CCI rules in favour of Biocon in case against Roche over breast cancer drug
Biocon and Mylan started marketing biosimilars of Roche's Trastuzumab drug in 2014
The Competition Commission of India (CCI) has given directions for carrying out a detailed investigation to ascertain if Roche used its dominant position to maintain its monopoly over the breast cancer drug Trastuzumab.
The order comes as a response to a joint complaint filed by the Mylan and Biocon in 2016 alleging that the Roche Group indulged in "abusive conduct".
"The Commission is of the considered view that, prima facie, the contravention with regard to Section 4(2)(c) of the Act is made out against Roche Group, which warrants a detailed investigation into the matter. The DG is, thus, directed to carry out a detailed investigation into the matter", said the order.
Both Mylan and Biocon further alleged that the group tried to influence regulatory authorities to deny the sale of biosimilars of Trastuzumab by them. Roche had allegedly informed the regulators that biosimilars of Mylan and Biocon were hazardous to patients.
The group was further accused of affecting the entry of market players who sought the approval of requisite authorities for the launch of such biosimilars in the Indian market.
In 2002, Roche launched Trastuzumab under the brand name Herceptin in India marketing each 440 mg vial at Rs 1,20,000.
A campaign for Affordable Trastuzumab was launched in November 2012 and it demanded that the Government of India intervene to enable the production of biosimilars and ensure that the drug is made available to all.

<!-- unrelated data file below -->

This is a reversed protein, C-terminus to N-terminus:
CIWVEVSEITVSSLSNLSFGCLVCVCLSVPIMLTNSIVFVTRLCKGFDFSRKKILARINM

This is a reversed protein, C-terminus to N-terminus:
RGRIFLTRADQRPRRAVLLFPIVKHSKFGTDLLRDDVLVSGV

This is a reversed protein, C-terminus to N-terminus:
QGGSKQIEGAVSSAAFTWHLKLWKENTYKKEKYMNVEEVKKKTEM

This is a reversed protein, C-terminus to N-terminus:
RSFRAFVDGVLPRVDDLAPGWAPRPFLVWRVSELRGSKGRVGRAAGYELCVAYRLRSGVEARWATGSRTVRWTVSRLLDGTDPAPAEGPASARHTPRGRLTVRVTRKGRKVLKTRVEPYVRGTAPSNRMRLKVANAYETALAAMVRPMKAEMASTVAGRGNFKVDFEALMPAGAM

Roche, subsequently, withdrew its Herceptin and launched the drug under the brand name Herclon and Biceltis (marketed by Emcure who distributed it) at a slightly lower price of Rs 75,000 for a 440 mg vial, which was still out of reach for most patients.
In 2013, after facing challenges to its patent claims, Roche chose to withdraw its patent in India in August 2013.
After obtaining requisite approvals from the regulators in 2013, Biocon and Mylan started marketing biosimilars of Trastuzumab under the brand names CANMAb and Hertraz in 2014. Roche filed a case against the regulators for issuing licenses to these companies for the said drug.
More recently, the Delhi High Court's Division bench in March upheld the Indian drug regulator's approval given to Biocon and Mylan to market their cancer drug during the pendency of the civil suit for all indications.
Trastuzumab is now included in the National List of Essential Medicines and a number of public sector entities such as the CGHS, Indian Railways either reimburse or procure the drug.
A majority of patients in India have to pay for Trastuzumab themselves and some have been seeking financial assistance from the PM's National Relief Fund to access the drug.
The price of Trastuzumab has dropped to range between Rs, 29,500 and Rs 33,000 per 440 mg vial and distributors are offering one vial free after a patient purchases three vials.
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